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Monday, February 21, 2011

There can be an exciting life style as a photographer and you may find your legacy taking center stage over your years of hard work after you departed this life. Case in point, Ernest Withers Civil Rights Photographer.

Ernest Withers was a photographer who’s black-and-white images illustrates a history of life in the segregated South in the 1950s and ’60s. He recorded the civil rights movement from the front lines and from the Beale Street music scene. He is also remembered for his capturing on film the last years of Negro League baseball. His work appeared in publications like Time, Newsweek and The New York Times and has been collected in four books: “Let Us March On,” “Pictures Tell the Story,” “The Memphis Blues Again” and “Negro League Baseball.”

He was born August 7, 1922, in Memphis, Tennessee. He worked as a photographer in the Army in World War II and started a studio when he returned. He also worked for about three years as one of the first nine African-American police officers in Memphis. I think this history of service to country and community is important when you look at accusations he was an FBI informant.

In a yellow journalistic style, Marc Perrusquia writes, "As a foot soldier in J. Edgar Hoover's domestic intelligence program, Withers helped the FBI gain a front-row seat to the civil rights and anti-war movements in Memphis. In Withers, who ran a popular Beale Street photography studio frequented by the powerful and ordinary alike, the FBI found a super-informant, one who, according to an FBI report, proved "most conversant with all key activities in the Negro community.''
Marc Perrusquia filed his FOIA request in 2007, after Withers died. So Withers cannot offer any response in his defense. During my meager research, I’ve read similar descriptions but have also run across a claim he was force into that role. Nothing definitive. At least not to my satisfaction.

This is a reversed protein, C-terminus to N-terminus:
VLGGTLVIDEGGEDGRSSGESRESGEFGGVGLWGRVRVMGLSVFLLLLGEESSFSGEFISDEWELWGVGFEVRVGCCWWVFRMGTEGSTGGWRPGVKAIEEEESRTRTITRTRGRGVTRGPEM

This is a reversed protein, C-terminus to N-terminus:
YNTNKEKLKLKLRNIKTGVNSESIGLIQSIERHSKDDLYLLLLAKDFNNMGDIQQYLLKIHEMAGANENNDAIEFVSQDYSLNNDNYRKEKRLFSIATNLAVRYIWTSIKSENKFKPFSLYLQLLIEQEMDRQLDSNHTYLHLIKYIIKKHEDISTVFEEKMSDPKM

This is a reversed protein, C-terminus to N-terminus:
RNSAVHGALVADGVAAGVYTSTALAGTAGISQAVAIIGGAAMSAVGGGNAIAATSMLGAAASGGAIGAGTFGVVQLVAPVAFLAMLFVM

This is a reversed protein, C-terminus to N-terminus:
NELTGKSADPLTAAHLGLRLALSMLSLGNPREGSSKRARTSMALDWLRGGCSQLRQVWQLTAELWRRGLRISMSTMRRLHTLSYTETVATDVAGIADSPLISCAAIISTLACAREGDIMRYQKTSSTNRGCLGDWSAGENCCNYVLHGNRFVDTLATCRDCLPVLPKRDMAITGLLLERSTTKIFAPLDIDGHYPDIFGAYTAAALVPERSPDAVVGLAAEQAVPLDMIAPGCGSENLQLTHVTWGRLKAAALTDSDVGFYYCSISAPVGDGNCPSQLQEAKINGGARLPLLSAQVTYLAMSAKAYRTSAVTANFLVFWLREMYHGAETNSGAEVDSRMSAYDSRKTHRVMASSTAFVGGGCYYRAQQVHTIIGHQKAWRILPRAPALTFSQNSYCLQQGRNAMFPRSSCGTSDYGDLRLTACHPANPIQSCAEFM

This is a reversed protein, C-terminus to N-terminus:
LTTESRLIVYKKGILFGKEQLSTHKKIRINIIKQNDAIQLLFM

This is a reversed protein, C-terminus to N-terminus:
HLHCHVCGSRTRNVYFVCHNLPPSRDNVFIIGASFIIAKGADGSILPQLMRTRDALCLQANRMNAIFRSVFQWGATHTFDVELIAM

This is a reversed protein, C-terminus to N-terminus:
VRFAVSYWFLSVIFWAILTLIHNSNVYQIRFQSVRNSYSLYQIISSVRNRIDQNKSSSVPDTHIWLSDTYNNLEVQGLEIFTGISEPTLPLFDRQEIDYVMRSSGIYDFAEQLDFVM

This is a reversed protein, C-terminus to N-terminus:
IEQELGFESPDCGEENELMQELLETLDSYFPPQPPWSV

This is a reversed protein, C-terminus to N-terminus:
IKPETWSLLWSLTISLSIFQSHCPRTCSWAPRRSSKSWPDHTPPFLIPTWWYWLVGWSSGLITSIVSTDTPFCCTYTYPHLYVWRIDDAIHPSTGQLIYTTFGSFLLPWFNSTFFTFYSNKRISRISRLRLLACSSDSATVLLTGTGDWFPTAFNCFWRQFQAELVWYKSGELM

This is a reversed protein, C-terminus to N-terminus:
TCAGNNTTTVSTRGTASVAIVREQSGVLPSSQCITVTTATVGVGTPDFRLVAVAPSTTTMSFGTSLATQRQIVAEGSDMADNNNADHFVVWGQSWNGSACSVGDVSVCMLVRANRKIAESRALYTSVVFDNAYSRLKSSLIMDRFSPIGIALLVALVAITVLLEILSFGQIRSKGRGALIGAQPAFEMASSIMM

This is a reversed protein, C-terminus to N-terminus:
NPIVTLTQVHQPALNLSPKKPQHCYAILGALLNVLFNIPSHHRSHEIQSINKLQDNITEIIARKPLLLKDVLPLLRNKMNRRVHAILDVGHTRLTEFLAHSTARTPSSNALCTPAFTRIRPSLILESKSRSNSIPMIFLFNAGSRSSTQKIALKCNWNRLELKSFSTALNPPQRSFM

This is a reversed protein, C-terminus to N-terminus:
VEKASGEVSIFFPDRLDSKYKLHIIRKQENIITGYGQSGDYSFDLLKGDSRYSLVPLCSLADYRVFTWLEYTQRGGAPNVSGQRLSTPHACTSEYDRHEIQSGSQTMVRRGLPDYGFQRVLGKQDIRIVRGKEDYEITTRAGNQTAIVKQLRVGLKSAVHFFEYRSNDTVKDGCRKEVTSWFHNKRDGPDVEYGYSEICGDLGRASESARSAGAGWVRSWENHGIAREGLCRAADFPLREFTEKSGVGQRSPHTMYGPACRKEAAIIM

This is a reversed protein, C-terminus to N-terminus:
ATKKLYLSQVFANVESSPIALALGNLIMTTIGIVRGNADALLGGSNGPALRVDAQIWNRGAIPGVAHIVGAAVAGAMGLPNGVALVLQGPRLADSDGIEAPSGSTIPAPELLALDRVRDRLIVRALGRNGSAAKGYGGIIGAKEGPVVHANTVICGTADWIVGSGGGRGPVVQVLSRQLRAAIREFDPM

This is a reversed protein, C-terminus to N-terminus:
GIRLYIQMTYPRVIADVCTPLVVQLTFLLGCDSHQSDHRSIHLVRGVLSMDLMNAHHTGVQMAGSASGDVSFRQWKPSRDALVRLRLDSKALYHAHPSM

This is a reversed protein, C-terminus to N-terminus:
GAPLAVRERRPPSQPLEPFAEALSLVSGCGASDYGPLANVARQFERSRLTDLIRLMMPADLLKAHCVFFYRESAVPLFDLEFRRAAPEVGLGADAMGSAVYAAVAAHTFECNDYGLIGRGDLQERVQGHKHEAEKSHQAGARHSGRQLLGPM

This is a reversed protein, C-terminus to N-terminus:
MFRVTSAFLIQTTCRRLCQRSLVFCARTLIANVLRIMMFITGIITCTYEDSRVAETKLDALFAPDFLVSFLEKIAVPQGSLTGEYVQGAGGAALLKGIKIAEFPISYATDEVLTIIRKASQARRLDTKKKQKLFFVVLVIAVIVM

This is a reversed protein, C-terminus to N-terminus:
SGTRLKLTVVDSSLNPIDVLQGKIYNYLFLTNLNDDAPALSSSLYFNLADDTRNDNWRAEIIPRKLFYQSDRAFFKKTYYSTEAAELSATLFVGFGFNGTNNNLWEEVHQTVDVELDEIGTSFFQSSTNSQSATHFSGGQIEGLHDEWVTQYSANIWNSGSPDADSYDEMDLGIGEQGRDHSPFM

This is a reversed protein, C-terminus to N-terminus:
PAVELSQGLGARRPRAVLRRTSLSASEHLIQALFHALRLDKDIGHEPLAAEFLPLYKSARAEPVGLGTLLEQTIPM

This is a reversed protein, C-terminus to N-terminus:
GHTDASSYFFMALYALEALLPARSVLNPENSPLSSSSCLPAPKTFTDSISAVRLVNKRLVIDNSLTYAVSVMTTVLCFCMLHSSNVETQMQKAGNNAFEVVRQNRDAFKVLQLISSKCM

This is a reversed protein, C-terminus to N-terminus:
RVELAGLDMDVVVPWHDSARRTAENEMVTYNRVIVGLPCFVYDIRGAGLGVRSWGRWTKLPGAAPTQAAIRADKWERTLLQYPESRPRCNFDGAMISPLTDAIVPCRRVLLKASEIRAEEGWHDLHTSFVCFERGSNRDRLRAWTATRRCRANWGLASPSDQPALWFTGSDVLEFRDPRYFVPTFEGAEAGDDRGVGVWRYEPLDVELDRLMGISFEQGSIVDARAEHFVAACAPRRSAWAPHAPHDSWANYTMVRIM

Not give too much credit to Mr. Perrusquia’s claim, all I’ve read is that there are references to a confidential informant number, ME 338-R, which the FBI didn't redact. However it isn’t directly linked to Mr. Withers in the accounts given by Mr. Perrusquia. Mr. Perrusquia notes that, "the one record that would pinpoint the breadth and detail of his undercover work — his informant file — remains sealed."

Withers played a key roll in the Civil Rights Movement as a result of his photographic document of the Emmett Till trial. He was witness to key Civil Rights moments including: the Montgomery Bus Boycott, the Medgar Evers Funeral, the Integration of Little Rock High School, the March Against Fear, the Memphis Sanitation Workers' Strike and the Martin Luther King, Jr. assassination and funeral.

I reserve judgment on the discrediting claim and look to what his talent behind the lens produced. To help support that position, I add in Mr. Withers service to country, support and service to the law as a police officer, and both the era and the nature of J Edgar Hoover and his FBI. Any claims his being a sneaky little tattle tale falls short when compared to the danger of being a black photo journalist in the throes of desegregation of the 50’s and 60’s.

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